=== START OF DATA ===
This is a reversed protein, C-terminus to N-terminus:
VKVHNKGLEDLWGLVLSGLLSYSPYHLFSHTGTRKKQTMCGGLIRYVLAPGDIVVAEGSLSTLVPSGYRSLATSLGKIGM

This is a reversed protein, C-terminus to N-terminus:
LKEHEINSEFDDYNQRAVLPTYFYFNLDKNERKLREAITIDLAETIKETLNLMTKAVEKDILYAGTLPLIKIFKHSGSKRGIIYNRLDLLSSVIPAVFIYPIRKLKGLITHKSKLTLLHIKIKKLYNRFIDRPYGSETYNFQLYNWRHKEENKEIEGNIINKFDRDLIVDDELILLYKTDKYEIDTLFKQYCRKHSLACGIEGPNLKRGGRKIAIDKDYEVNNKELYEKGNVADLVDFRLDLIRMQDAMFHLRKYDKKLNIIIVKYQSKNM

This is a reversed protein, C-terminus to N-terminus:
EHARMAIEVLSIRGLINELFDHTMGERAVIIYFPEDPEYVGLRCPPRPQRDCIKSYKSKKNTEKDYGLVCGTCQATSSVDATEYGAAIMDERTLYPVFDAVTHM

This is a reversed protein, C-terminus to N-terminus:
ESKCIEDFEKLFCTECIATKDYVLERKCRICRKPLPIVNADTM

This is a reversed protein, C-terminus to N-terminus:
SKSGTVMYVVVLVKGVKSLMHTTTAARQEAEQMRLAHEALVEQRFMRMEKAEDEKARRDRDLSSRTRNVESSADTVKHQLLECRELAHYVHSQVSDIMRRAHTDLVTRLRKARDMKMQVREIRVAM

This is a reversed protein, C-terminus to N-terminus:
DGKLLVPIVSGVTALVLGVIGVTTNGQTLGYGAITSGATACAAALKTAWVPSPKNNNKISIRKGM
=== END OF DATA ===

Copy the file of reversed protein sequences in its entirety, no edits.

This is a reversed protein, C-terminus to N-terminus:
VKVHNKGLEDLWGLVLSGLLSYSPYHLFSHTGTRKKQTMCGGLIRYVLAPGDIVVAEGSLSTLVPSGYRSLATSLGKIGM

This is a reversed protein, C-terminus to N-terminus:
LKEHEINSEFDDYNQRAVLPTYFYFNLDKNERKLREAITIDLAETIKETLNLMTKAVEKDILYAGTLPLIKIFKHSGSKRGIIYNRLDLLSSVIPAVFIYPIRKLKGLITHKSKLTLLHIKIKKLYNRFIDRPYGSETYNFQLYNWRHKEENKEIEGNIINKFDRDLIVDDELILLYKTDKYEIDTLFKQYCRKHSLACGIEGPNLKRGGRKIAIDKDYEVNNKELYEKGNVADLVDFRLDLIRMQDAMFHLRKYDKKLNIIIVKYQSKNM

This is a reversed protein, C-terminus to N-terminus:
EHARMAIEVLSIRGLINELFDHTMGERAVIIYFPEDPEYVGLRCPPRPQRDCIKSYKSKKNTEKDYGLVCGTCQATSSVDATEYGAAIMDERTLYPVFDAVTHM

This is a reversed protein, C-terminus to N-terminus:
ESKCIEDFEKLFCTECIATKDYVLERKCRICRKPLPIVNADTM

This is a reversed protein, C-terminus to N-terminus:
SKSGTVMYVVVLVKGVKSLMHTTTAARQEAEQMRLAHEALVEQRFMRMEKAEDEKARRDRDLSSRTRNVESSADTVKHQLLECRELAHYVHSQVSDIMRRAHTDLVTRLRKARDMKMQVREIRVAM

This is a reversed protein, C-terminus to N-terminus:
DGKLLVPIVSGVTALVLGVIGVTTNGQTLGYGAITSGATACAAALKTAWVPSPKNNNKISIRKGM